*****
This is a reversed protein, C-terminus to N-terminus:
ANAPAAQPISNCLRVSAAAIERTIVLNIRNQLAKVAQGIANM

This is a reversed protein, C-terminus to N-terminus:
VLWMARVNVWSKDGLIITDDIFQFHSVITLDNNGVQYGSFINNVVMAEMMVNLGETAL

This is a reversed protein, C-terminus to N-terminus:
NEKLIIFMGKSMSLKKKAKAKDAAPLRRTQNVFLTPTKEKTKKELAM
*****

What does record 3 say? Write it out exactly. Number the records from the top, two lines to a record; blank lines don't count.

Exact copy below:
This is a reversed protein, C-terminus to N-terminus:
NEKLIIFMGKSMSLKKKAKAKDAAPLRRTQNVFLTPTKEKTKKELAM